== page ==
“California girl” comes home

03 March 2003

Friends forever: UCT's Anita Ballantyne (second from right) with some of the friends she made while studying at the University of California, Santa Barbara, last year: (from left) Iva Junsig (Yugoslavia), Rebekah Fuller (California) and Katherine Pontius (her California mentor).

ANITA Ballantyne formally sundered her relations with UCT at the end of last year when she completed her BA degree in film and media studies, but the Semester Abroad student delayed her farewells as she returned to Campus a few weeks ago to help the University welcome its own batch of international students.

Towards the end of last year, Ballantyne spent five months in the United States putting the final touches to her UCT studies by earning a few credits in communications at the University of California, Santa Barbara (UCSB). She and two other UCT students registered at UCSB as part of an exchange programme arranged by the International Academic Programmes Office (IAPO).

Academia, however, was not all that occupied the 21-year old during her stay in California. At the urging of UCT staff and her UCSB mentor, Ballantyne became involved in broader student life at the institution and earned herself, after an election campaign of presidential proportions, a position as vice-president of programming at San Rafael Residence.

She also made good off-campus use of her first visit to the US, taking sightseeing trips to San Francisco (calling on her sister while there), Los Angeles and Lake Tahoe, where she saw snow – “lots of it” – for the first time. In addition, she immersed herself in the “American experience”, joining her hosts in celebrating Halloween (a big thing at UCSB) and, despite her vegetarian misgivings, Thanksgiving.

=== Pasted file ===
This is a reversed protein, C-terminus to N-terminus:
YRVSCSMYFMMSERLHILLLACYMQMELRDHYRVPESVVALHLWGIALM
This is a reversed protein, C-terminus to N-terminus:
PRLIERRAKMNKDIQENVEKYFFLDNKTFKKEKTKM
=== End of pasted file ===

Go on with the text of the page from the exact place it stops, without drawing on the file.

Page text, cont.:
Staying at UCSB also proved to be a joy from an information technology perspective, with most administrative functions performed online on a super fast Internet network, reports Ballantyne. “Americans don't really know what queues are,” she notes, casting an eye at the lines forming for UCT registration.

While lagging behind in areas like these, UCT does have the edge in IAPO, which not only prepared her well for her sojourn in the US, but also gives visiting international students a comprehensive introduction to UCT and Cape Town, Ballantyne observes. In addition to some solid administrative support, visitors are also chaperoned through a range of local experiences, be these mountain biking at Cape Point or visiting the SHAWCO centre in Khayelitsha.

“Students coming to UCT are very lucky to find such a well-run international programme,” she says. “IAPO is really world-class, and the service compares very well with what I experienced at the University of California.”

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